When disagreements occur between spouses during the divorce process, the problem is usually related to one or two factors. The first centers on financial issues, such as division of assets, spousal support and the possibility of a monetary settlement. The other centers around child custody and visitation. Child custody laws in Las Vegas NV are intended to make sure the children have the most favorable living situation when parents do not reside in the same household.
Documenting the Arrangement With the Court
Even when parents do agree on custody issues, it’s imperative to have the arrangement documented with the court. The magnitude of this agreement must be understood. If one parent later decides to demand a change, not having an official filing with the court can undermine efforts by the other parent to maintain the status quo.
Interfering With the Schedule
In some cases, a frustrated parent hires an attorney with an organization such as Pintar Albiston LLP long after the divorce is final. For one reason or another, the ex-spouse has become uncooperative about sharing custody as originally decided or about allowing the court-ordered visitation schedule. This parent may continually interfere with the schedule and thus preventing the other parent from spending time with the children.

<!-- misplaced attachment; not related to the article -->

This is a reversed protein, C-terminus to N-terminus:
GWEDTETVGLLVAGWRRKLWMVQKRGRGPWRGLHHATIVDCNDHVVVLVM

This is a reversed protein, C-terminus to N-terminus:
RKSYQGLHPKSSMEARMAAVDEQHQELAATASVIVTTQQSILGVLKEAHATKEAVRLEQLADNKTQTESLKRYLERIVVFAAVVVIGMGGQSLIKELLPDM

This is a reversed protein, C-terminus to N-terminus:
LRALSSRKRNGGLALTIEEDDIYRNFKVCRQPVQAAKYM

The Issue of New Relationships
Sometimes this occurs when either ex-spouse becomes seriously involved with a new romantic partner or gets remarried. The ex who now has a new partner may want to exclude the other parent while trying to create a new nuclear family. In contrast, the other parent may feel uneasy about this relationship and the possibility of the child becoming emotionally close to a stepparent.
Stopping the Interference
Child custody laws in Las Vegas NV do not allow parents to obstruct arrangements this way. Yet a lawyer may be necessary to stop this interference from continuing. Sometimes a parent becomes so aggravated at being denied court-ordered time with the children that he or she calls the police to enforce the order. Law enforcement officials usually will respond to this type of call, but this is not an effective way to manage disputes over visitation and shared custody. You can also connect them on Facebook.